This post has been updated on my website here.
One of my new year goals for 2019 is to write more — and what better subject to write about than food? Asian culture is a culture that revolves heavily around food. The making, the eating, the sharing. Oftentimes revolved around gossip, singing, or maybe a game of mahjong for the uncles and aunties. It is something I am really excited to share.
These pears were grown by Papa Hsin in his yard in Canada. As Asian parents go, I didn’t grow up knowing my dad as he spent a lot of time working. As a child, sometimes the only interaction we will have is when he signed my report cards every week (a moment where I will tremble slightly, even though I have always been a top student). But food — will forever be a way Asian parents show love. A catch-up session with Papa Hsin will always start with him pulling out fruit, steamed buns or something he made from his bag and handing it over with a smile. I think it is his peace offering for all the smiles he didn’t give me when he signed my report cards.
Similar to me, my dad grew up in many places. One of my favorite subjects to ask him about is the time when he lived in Saudi Arabia and worked as a martial arts trainer for the police force. The stories of endless deserts, lizard hunting with bearded men, drinking camel milk and getting lost in sandstorms. Terrorism, female rights. They were the stories that teleported me to faraway places and planted in me a seed for travel and social justice. In fact — one of my career goals as a high school student was to become a journalist and cover stories of war and in the Middle East. Of course, that didn’t end up happening and today, both of us settled in Canada where I work as a photographer and him as a retired officer. I like to think that we are both finding our peace and place here. Him in his garden, hosting dinners with Chinese neighbors and me in the kitchen, behind the camera, or off backpacking to another exciting location.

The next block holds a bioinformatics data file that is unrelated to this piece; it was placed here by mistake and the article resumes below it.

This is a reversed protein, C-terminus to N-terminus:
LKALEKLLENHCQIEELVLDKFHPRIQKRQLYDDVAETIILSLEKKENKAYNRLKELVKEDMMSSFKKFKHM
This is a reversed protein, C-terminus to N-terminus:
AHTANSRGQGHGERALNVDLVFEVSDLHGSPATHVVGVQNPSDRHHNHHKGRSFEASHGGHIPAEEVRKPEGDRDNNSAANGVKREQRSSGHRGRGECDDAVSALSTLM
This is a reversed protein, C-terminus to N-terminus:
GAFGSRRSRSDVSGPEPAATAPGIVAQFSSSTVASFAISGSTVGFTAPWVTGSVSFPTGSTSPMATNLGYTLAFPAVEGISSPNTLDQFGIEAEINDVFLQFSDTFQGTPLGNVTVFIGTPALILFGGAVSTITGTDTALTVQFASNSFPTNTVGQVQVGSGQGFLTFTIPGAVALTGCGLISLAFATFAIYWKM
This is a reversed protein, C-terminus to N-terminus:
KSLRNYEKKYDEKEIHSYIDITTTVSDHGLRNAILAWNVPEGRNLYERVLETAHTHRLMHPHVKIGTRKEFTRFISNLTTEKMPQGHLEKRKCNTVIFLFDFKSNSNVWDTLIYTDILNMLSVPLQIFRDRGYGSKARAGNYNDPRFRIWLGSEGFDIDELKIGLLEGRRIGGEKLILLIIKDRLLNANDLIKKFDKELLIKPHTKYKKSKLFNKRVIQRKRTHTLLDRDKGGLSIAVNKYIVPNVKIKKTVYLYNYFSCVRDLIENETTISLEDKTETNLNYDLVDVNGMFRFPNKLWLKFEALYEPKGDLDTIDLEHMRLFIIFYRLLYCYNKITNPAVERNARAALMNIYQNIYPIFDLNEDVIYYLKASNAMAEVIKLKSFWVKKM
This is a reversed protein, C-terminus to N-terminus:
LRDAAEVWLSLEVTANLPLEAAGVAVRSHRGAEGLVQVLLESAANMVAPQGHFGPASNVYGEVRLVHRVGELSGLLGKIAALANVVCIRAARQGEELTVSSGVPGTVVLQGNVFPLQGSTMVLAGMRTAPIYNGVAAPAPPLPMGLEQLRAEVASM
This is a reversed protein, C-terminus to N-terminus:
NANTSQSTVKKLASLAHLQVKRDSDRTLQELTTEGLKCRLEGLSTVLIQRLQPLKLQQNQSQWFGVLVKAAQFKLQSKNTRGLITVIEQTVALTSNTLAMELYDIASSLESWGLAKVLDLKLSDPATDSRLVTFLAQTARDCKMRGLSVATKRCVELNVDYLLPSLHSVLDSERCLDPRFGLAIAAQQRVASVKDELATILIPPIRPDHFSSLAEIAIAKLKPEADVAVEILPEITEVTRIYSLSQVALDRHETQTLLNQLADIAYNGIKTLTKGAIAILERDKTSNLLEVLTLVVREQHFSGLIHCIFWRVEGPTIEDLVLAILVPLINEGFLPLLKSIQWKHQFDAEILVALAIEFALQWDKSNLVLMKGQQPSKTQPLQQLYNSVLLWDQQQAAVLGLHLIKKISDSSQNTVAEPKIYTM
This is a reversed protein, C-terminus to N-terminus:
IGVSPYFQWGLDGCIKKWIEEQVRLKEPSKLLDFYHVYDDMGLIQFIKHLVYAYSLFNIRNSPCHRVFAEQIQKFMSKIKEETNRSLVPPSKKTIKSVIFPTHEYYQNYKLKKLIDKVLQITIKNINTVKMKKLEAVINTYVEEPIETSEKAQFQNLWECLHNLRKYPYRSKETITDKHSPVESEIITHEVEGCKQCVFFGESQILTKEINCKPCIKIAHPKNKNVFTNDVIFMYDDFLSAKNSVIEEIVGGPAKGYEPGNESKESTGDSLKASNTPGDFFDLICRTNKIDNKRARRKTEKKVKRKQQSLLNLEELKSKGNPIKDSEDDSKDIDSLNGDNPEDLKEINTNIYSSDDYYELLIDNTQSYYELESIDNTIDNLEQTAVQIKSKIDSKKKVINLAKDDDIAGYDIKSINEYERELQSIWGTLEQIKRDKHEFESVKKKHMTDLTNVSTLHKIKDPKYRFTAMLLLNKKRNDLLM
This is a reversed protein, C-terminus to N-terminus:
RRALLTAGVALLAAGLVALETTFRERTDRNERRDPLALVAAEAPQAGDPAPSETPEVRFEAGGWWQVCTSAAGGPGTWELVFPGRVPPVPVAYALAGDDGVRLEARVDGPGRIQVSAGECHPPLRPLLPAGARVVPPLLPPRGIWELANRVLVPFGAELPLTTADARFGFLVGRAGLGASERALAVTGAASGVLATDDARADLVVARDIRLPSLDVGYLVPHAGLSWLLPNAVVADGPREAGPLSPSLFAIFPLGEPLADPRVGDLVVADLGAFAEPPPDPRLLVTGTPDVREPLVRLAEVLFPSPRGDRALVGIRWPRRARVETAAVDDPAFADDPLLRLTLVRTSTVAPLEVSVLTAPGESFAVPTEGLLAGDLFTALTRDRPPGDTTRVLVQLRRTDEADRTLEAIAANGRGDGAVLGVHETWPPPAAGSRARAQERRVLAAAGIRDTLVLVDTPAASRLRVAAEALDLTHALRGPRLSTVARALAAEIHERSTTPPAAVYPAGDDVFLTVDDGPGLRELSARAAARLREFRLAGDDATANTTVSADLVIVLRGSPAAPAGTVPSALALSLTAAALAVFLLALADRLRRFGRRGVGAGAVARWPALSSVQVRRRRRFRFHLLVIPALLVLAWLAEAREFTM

Food to me will always be magic. It is the art of creating something from simple and good ingredients. Food is a vehicle for stories, culture, and tradition. A delicious reminder that we are cared for and thought of.
So here to the new year, I hope it will be one filled with stories and meals shared over tables with conversations that are long and good.
Roasted Korean pear with ginger
• 4 Korean pears. Sliced in half with the seeds removed
• 1 tbsp fresh ground ginger*
• A dash of ground cinnamon
• A squeeze of lemon juice
• 1 tbs brown sugar (opt out if you aiming for less sugar)
1. Preheat the oven to 400 F.
2. Place pears on a baking tray with cut sides up. Sprinkle ground ginger, cinnamon powder, lemon juice on pears. Top with brown sugar.
3. Bake for 20 minutes or until tender.
4. Let the pears cool before serving, preferably with vanilla ice cream. Preferably with a friend. Enjoy.
*I like to use organic ginger since I find it more pungent. I’ve also found ginger jam to be a good substitute.
Happy New Year!